13 An Example Let us construct the circuit for the example shown earlier. It is given below. Ψ 8 = We shall consider it step by step. Our basic building blocks are a based on the following: n=1 No switches needed. n=2 One Switch sufficient. n > 2 Input fed into switches I that direct them towards two n/2 permutation circuits.

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15 Constructive Proof [Waksman67] Consider a network like the one above with no links. We are given any arbitrary permutation. The upper n/2 circuit is called Pa and the lower Pb. Start with y1 and establish a link through Pa to some x through its corresponding I. Switch I is set if u is even. Proceed next with the second u associated with this I and establish a link through Pb to its y through the O associated with it. Set this O if y is even.

16 Repeat the process until all input-output pairs have been matched. Now, since by construction Pa and Pb, are each associated with exactly N/2 inputs and N/2 outputs, and since by assumption Pa and Pb are permutation networks the assignment is complete and the link pattern is as in the figure.

17 Analysis 1.Depth d(n) = d (n/2) + 2 = [ d(n/4) + 2 ] + 2 = d( n/ 2 k ) + 2k ( d(2)=1) n/ 2 k = 2 log n = k+1; k=log n -1 d(n) = 2 log n – 1

18 Analysis (contd.) 2. Width : n/2 3. Size -> p(n) : p(1) = 0, p(2) =1 p(n) = 2 p (n/2) + n – 1 Hence, p(n) = n log n –n +1

19 Applications  Investigate the problem of permuting n data items on an EREW PRAM with p processors using little additional storage.  Present a simple algorithm with run time O(n/p logn) and an improved algorithm with run time O(n/p+ lognlog log(n/p)).  Both algorithms require n additional global bits and O local storage per processor.  If prex summation is supported at the instruction level the run time of the improved algorithm is O(n/p)  The algorithms can be used to rehash the address space of a PRAM emulation Fast Parallel Permutation Algorithms [Hagerup 95]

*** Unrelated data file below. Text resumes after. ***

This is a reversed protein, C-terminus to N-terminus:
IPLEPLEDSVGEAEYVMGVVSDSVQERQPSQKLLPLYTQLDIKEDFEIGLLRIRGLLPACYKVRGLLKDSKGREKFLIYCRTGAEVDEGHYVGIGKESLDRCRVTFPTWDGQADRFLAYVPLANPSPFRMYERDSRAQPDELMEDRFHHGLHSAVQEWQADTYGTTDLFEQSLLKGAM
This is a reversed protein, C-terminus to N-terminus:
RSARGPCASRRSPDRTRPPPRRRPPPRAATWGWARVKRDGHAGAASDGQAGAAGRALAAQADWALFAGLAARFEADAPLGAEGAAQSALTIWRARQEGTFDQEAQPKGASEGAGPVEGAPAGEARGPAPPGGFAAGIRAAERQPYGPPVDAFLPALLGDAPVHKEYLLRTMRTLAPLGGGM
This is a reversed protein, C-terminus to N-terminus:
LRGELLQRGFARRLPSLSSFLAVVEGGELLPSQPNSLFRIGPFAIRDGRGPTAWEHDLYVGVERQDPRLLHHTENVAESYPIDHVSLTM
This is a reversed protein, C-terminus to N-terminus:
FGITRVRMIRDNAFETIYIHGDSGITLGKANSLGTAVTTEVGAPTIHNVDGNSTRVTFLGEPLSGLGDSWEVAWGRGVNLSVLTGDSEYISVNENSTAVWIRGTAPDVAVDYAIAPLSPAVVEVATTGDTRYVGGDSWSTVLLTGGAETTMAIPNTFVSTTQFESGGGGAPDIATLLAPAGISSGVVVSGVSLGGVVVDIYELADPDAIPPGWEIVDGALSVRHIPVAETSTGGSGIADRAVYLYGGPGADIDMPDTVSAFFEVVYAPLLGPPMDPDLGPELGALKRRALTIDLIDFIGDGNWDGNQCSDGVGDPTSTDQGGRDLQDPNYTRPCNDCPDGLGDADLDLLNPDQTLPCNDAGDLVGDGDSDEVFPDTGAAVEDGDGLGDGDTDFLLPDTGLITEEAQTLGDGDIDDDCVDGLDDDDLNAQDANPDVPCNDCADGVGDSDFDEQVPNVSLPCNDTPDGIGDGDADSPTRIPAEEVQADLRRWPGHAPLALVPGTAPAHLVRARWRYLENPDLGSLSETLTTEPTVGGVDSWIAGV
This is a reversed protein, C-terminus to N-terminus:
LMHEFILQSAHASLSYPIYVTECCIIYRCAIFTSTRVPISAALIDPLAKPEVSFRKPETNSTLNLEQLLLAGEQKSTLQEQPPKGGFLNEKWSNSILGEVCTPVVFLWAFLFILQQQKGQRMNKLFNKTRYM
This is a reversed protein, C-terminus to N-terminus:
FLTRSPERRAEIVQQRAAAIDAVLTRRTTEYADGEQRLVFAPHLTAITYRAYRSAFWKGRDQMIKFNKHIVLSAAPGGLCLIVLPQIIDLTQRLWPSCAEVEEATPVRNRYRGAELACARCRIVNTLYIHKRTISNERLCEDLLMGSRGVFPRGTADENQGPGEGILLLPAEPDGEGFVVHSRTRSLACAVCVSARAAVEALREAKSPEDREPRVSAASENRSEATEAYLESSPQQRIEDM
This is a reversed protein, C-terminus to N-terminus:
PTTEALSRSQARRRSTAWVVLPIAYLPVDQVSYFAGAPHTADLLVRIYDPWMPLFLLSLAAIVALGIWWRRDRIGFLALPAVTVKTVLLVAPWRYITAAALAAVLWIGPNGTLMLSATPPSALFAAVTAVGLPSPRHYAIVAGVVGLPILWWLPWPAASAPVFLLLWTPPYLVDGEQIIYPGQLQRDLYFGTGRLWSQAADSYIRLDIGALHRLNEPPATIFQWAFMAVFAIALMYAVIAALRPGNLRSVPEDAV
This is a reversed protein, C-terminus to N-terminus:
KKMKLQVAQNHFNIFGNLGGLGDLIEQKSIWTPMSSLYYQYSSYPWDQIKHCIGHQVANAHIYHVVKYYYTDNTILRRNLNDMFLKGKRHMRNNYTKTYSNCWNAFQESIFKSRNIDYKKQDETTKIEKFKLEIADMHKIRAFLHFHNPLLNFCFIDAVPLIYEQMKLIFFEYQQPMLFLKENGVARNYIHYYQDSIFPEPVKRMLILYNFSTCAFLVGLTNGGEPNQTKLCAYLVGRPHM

20 Applications  Permute along the cycle until you reach it again.  Mark all positions that visited.  Continue until all positions have been visited.  O(n) to move all items and O(n) t search for unvisited positions. Sequential Algorithm

21 Applications  EREW PRAM with p processors.  Each processor P takes care of one block of B=n/p positions.  P starts with x in its block and follows the cycle until it meets a position y that is already marked as visited.  P is one of three states: searching, working on a cycle, terminated.  Time: O((n/p)logn) Basic Algorithm

22 Applications  Basic algorithm is not optimal because many processors could terminate early- unbalanced.  The array of items is dynamically partitioned into active and passive blocks.  passive: all positions have been visited.  active: split into smaller ones as the algorithm proceeds.  Time: O(n/p + logn log log (n/p)) Improved Algorithm

23 References [Akl97] Selim G Akl, Parallel Computation, Prentice Hall, New Jersey, [Waksman68] A permutation network. Journal of the ACM, Vol. 15, 1968, pp [Hagerup 95] Fast Parallel Permutation Algorithms, Journal of Parallel Processing Letters, Vol. 5, No. 2, 995, pp